Loneliness: Only those who have experienced brain injury can truly appreciate the unique challenges you face. Your relatives and friends won’t fully understand what you’re going through. They may not know how to support you.
When loneliness is weakening your resolve, try these five suggestions:
1. Reach out to others. Ask for their support.
2. Explain that your survivor has been transformed forever and you have no idea what the future will bring.
3. Ask those closest to you to read about brain injury.
4. Join a support group, either locally or online.
5. Don’t go through this ordeal alone.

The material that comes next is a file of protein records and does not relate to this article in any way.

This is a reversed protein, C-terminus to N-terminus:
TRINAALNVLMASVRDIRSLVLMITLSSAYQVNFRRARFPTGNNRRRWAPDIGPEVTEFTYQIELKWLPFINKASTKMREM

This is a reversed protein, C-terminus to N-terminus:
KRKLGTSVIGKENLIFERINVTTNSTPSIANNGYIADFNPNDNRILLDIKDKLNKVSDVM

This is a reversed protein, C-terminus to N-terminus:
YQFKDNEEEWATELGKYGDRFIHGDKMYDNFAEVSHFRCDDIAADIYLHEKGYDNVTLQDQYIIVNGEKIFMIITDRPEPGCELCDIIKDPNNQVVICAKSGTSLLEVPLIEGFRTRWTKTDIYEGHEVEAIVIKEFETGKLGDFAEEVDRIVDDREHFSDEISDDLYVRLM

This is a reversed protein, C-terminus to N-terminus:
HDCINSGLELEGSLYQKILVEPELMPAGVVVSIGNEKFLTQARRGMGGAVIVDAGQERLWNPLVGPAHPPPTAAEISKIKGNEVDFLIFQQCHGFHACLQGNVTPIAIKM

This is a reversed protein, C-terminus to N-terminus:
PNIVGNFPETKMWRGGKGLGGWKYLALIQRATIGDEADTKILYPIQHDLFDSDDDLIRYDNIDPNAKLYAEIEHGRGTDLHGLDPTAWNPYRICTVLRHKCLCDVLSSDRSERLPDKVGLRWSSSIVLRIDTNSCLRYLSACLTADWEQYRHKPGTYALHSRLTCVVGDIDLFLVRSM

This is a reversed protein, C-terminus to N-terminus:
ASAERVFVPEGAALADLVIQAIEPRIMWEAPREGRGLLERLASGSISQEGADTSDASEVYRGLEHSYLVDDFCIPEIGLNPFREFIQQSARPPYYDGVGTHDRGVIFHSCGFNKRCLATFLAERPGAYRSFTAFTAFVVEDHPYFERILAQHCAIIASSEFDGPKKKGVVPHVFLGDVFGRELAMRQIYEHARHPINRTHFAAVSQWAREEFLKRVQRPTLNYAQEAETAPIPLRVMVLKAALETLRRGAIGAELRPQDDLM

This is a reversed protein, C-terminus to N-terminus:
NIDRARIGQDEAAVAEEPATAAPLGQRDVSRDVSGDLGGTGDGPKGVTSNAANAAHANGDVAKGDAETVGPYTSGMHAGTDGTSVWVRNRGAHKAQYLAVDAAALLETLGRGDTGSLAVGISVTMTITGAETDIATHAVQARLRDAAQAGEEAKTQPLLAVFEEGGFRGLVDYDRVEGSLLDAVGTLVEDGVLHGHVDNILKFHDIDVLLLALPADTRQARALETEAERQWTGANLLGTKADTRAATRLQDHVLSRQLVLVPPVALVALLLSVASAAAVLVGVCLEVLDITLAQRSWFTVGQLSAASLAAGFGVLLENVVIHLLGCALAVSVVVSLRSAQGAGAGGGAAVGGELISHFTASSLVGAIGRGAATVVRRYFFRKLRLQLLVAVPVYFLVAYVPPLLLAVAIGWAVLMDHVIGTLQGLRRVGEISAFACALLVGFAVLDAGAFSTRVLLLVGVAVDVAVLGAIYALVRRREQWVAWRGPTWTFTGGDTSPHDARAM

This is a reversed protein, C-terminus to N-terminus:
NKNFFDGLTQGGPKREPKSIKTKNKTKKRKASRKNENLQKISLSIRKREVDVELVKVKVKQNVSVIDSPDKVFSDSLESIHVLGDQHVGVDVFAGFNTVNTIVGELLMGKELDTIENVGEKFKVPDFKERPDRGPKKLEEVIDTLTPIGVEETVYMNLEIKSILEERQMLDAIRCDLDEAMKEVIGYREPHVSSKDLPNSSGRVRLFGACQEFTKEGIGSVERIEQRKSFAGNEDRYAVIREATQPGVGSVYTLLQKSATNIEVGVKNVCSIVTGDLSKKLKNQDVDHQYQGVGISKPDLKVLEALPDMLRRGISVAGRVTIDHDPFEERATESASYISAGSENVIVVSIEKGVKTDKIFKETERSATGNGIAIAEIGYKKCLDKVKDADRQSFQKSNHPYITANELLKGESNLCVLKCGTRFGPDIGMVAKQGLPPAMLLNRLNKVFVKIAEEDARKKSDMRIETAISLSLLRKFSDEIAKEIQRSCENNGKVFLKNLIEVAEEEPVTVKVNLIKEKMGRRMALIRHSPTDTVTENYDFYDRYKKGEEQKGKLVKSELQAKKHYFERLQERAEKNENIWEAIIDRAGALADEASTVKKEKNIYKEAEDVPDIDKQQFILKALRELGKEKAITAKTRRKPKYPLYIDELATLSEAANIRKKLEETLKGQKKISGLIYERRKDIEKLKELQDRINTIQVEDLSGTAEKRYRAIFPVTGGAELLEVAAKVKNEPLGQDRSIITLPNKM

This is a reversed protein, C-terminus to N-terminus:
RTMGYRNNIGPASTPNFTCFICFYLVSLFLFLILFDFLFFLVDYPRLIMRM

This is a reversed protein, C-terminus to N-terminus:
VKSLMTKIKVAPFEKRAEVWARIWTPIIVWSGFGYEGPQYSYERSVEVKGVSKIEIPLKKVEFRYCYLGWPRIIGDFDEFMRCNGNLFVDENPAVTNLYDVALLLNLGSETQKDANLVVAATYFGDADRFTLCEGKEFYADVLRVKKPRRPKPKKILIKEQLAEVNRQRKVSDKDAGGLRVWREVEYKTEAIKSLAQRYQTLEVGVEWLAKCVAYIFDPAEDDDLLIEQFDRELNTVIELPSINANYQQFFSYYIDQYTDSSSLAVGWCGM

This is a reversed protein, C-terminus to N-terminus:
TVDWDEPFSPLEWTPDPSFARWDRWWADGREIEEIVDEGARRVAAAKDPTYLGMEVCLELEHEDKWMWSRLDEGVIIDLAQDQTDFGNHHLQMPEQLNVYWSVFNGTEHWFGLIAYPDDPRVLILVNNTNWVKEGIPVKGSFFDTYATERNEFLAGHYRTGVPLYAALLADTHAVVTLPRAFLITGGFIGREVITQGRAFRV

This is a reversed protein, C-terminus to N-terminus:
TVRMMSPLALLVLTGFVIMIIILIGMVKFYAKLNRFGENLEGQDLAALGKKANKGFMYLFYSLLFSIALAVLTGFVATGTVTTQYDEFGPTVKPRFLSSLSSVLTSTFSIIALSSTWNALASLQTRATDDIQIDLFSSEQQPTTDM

Fear: Fear is another potentially debilitating emotion. Brain injury can cause a multitude of fears, for example:
• Your patient may not recover as well as you hope.
• You may lose your job if you spend too much time at the hospital.
• The medical bills may bankrupt you.
• Your family may fall apart.
• You may not be up to the role of caregiver.
• You are terrified by the unknown.
Unresolved fears will eat away at you and compromise your ability to care for your survivor. Fear is best countered with education and action. If the unknown is keeping you awake at night, learn as much as you can about brain injury. Be sure your employer fully grasps what you’re going through. If you’re worried about money, review your finances and adjust your spending, if possible. Apply for the government benefits applicable to your survivor’s new disability. If you’re worried about your caregiving abilities, honestly assess your shortcomings and start asking others for help.